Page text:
The Republican Party of Delaware is in the midst of a war.
On one side are successful business leaders, socially conscious politicos, and concerned centrist conservatives. On the other are fringe activists whose collective ideology would find a welcome home in the John Birch Society, social authoritarians, and all-around angry people. The objective of this conflict is control of the GOP’s executive committee, with the former group’s bulk of support coming from the First State’s northern edge, which is the socioeconomic powerhouse of metro Wilmington, and the latter’s from the numerous rural precincts of down-home Sussex County at the opposite end of Delaware.
The Sussex clan claims that the Wilmingtonians, who have dominated virtually all of the committee’s leadership posts for several decades, are unresponsive to the more reactionary of their whims regarding social policy. The Wilmingtonians, meanwhile, respond by issuing a statement of fact; since Delaware is a state which trends Democratic, but is nonetheless fiercely supportive of its private sector, focusing on fiscal issues is the path to take in order to win elections. Despite seeing this approach prove to be smashingly successful a little over a month ago with Republican Tom Kovach’s come-from-behind victory in the New Castle County Council presidential election, giving the local GOP its first substantial victory in decades, the hardliners remain adamant about having the party their way — or no way at all.
This resentment boiled over into a mid-February meeting of the Sussex County Republicans. When state chairman Tom Ross, who received a graphic death threat last year for his support of moderate congressman Mike Castle in his failed U.S. senatorial bid against not-quite-a-witch Christine O’Donnell, rose to speak, he faced a volley of questions from an irate, easily excitable audience. Responding to them in a good natured manner, he eventually lost his cool when one particularly aggravated woman demanded to know why Ross declared that O’Donnell was unfit to be elected dog catcher shortly before the date of the primary election. The answer he gave, “Because it’s true!“ was simple, accurate, and served as a sorely needed dose of reality, not only for his questioner, but for her fellow travelers as well.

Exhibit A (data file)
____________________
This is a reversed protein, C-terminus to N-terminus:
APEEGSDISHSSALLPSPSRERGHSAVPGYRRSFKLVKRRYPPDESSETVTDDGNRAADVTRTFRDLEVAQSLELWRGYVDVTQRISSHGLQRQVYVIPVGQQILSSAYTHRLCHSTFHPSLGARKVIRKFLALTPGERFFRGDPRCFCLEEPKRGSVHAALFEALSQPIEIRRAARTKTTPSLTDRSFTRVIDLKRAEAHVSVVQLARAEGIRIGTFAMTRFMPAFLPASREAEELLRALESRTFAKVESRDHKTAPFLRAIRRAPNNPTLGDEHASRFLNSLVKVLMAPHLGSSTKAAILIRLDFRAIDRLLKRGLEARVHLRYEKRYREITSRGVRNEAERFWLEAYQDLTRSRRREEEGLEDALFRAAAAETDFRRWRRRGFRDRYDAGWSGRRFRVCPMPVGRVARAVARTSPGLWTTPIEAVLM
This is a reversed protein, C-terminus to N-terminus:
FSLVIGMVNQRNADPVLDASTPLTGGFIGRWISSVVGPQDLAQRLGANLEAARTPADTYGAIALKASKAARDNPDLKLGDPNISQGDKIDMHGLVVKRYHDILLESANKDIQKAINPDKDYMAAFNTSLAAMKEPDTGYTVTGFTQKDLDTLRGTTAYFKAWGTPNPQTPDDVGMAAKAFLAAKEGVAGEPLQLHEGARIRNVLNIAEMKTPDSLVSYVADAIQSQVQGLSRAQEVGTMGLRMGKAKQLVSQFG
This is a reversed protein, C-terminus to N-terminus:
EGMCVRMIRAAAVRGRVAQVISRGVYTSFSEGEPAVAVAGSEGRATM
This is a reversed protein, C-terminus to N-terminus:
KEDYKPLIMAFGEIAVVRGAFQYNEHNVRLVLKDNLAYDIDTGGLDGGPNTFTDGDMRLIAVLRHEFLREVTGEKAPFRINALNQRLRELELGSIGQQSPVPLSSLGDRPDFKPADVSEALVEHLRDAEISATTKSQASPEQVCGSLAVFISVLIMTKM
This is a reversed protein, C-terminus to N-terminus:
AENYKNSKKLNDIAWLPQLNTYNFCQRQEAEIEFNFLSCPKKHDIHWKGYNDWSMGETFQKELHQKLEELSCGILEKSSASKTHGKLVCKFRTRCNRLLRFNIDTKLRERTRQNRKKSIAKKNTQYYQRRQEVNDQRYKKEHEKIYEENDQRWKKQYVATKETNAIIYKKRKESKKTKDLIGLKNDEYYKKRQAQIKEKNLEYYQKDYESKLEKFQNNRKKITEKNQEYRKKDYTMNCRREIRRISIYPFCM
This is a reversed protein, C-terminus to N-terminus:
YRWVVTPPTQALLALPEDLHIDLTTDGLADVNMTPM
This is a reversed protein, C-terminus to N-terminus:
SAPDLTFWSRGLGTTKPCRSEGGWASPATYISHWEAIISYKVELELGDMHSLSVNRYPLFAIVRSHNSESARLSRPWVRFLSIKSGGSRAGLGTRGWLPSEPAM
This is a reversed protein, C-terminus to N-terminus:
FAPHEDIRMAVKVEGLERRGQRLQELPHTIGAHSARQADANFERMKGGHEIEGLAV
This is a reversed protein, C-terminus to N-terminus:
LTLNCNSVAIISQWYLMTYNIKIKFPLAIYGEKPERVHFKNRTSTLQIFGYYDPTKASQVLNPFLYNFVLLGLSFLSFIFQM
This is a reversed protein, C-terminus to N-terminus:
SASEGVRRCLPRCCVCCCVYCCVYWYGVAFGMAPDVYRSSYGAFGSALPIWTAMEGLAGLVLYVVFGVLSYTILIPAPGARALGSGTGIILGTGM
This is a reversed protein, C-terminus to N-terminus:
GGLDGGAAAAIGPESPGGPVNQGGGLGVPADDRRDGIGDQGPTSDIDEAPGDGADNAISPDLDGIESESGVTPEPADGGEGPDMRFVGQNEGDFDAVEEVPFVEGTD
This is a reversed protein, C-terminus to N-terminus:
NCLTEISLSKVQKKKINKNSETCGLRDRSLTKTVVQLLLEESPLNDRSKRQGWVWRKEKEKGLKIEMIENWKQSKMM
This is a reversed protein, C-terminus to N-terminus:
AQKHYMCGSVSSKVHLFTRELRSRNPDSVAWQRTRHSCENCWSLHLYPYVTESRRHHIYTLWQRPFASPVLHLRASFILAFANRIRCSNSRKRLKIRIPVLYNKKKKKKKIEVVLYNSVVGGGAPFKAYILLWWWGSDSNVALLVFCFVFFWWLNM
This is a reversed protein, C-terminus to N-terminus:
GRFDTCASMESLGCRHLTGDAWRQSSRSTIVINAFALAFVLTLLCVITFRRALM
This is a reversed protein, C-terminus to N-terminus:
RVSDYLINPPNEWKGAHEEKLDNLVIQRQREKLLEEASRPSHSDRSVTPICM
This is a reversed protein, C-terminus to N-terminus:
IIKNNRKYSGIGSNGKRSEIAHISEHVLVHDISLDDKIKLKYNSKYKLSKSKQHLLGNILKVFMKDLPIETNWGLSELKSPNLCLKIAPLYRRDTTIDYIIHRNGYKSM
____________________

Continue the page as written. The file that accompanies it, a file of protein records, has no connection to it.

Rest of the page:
As soon as Ross told it like was, a great deal of the audience left the meeting, shouting angrily as they did so. One particularly incensed lady began chanting of the Republican Party’s imminent demise, no doubt due to the strong injection of logic and reason her ilk had just received. A few observers clapped, proving that there is indeed still hope for we sane Republicans, who fear that our party is in grave danger of being taken over by an ultimately small, but resiliently vocal band of wingnuts. Putting this aside, Ross’s actions proved two things: the first being that the far right must be dealt with quickly and decisively in order to be prevented from attaining undue power, and the second that these people are not true Republicans whatsoever, despite often claiming to be. This can be easily deduced from watching the manner in which they quite literally packed up their marbles and rushed home as soon as an opinion, and a factual one at that, contrary to theirs was presented. These ideologues care not for the stability of the GOP and are clearly using it only as a vessel to promote their warped, highly unpopular ideas.
It is for the sake of the mainstream American center-right that they immediately be stopped from seriously influencing its political process more than they already have. During times such as these, we all should remember that, regardless of our personal differences, radicalism in government can, and undoubtedly will, unite us all in defeat.
This, needless to say, is a war which the good guys simply cannot lose, for the price would be far too high if they did.